Knowing their situation opens our ears and helps us feel St. Paul’s words we heard moments ago: The Lord is near! Paul did call his friends to eagerly expect Jesus’ glorious return. He encouraged them to ready themselves for it by letting their kindness… be known to all—not just Paul. Advent reminds us to live the same way. St. Paul also encouraged his friends for the present: the peace of God that surpasses all understanding will guard your hearts and minds in Christ Jesus. Paul sat in his cell and a sentence of death hovered. Guards stood at the doors of criminals dangerous to the empire.

Despite the military guard Paul knew he enjoyed another, more powerful guard—God’s peace. Paul knew God’s peace overtopped every power, every distraction, every temptation not to preach the gospel. To his friends in Philippi who struggl[ed] together [with Paul] for the faith of the gospel Paul blessed them with God’s peace. Because we also struggle together for the faith of the gospel it helps to know his words that we hear often are no bland blessing; they are power for us, too.

The Lord is near! He will return in glory; we know not when. Our Lord’s birthday is nearer now than when we began Advent. Even nearer to us—nearer than our every breath—our Messiah Jesus guards us with his peace. It was his gift to his disciples before he died.5 It was his first gift when he rose from the dead.6 Jesus shares his peace with us, and we with each other at every eucharist. We leave mass with Jesus’ peace guarding us with power to be his confident witnesses in all we do and say.

What shall we do? What shall we say? John the Baptizer gives us good advice: to live modestly; to share with whoever needs; to act honestly; and to be grateful for all we enjoy. In these ways we prepare ourselves better to celebrate the feast of our Lord’s Nativity and spread his peace that guards us always.

In your daily 15 minutes with Jesus this week
  • Be aware of our triune God embracing you with their peace.
  • Ask John the Baptizer to present you to Jesus.
  • Chat with him: praise Jesus for dying and rising for you; thank him for showering his peace on you in word, sacrament and in other graced ways.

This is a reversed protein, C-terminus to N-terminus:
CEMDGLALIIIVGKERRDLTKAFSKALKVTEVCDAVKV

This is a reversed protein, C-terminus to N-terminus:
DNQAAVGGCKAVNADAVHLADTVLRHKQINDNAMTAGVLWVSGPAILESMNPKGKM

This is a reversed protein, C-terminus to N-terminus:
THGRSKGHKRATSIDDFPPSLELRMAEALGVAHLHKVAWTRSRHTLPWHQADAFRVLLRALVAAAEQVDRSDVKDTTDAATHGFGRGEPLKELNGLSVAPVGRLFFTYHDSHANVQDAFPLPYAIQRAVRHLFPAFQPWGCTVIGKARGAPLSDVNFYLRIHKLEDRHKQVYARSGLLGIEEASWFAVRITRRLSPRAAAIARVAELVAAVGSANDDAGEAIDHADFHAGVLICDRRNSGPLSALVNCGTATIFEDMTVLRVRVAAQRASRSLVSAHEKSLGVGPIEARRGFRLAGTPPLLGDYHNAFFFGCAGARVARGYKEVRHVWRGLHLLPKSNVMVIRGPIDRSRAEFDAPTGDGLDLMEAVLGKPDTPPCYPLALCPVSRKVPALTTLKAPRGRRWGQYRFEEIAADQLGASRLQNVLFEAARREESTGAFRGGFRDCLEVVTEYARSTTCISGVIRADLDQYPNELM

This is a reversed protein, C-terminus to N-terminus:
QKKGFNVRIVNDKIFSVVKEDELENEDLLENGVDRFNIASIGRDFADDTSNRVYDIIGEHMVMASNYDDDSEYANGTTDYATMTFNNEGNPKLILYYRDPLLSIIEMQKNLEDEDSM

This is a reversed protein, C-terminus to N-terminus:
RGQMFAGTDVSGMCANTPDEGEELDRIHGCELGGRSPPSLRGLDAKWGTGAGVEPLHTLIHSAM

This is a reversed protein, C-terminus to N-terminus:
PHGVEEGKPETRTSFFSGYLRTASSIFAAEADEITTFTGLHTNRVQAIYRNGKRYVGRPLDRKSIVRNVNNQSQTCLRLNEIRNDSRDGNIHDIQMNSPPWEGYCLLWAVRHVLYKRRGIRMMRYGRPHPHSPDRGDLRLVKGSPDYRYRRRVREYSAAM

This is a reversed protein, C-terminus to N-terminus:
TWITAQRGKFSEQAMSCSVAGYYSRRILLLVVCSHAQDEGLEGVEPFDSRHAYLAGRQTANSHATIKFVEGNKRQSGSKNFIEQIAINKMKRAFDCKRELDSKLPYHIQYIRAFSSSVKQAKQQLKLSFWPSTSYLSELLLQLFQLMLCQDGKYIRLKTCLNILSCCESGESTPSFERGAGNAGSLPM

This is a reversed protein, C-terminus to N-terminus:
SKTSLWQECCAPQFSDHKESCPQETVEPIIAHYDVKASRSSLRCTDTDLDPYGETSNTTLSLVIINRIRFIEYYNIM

• Ask Jesus to help you welcome his peace: to let it guard, protect and save you.
  • Close saying slowly the prayer Jesus taught us. It allows us to grow more grateful and to live the peace for which we long.

Link to this homily’s Spiritual Exercise

  1. Philippians 1.7.
  2. 1Thessalonians 2.2; Acts 16.16-24.
  3. Philippians 1.27-29.
  4. Philippians 4.15-18.
  5. John 14.27.
  6. Luke 24.36; John 20.19, 21.


Sunday, December 06, 2015

Sunday word, 06 Dec 15

Welcoming God’s Future
First Advent Sunday C (29 Nov 2015)
Homily of Fr. Paul Panaretos, S.J.
The tragic events of this week alert us to something sad and all too common: some in the world want to produce their brand of the future and will inflict pain and even take life to achieve their goals. Advent reminds us we have a future; it lay before us and awaits us. An insightful Jesuit forty years ago noted that the people of Advent name our future God.1 

Scripture reminds us that naming God our future is no mental trick or pious gimmick. God acts for us. The Psalmist put it well: The Lord has done great things for us! Prophet Baruch echoed that to those taken from their homes, land and temple. To people who felt they had no future Baruch declared, God will show all the earth your splendor…for God is leading Israel in joy by the light of his glory, with his mercy and justice for company!

Because God is our future we Advent people do not have to make the future. Indeed, our God visits us and acts for our good in daily experience—even difficult experiences cannot prevent God from gracing us. Most of all, Jesus is the pinnacle of God’s visitation; by the power of Holy Spirit Jesus continually abides with us.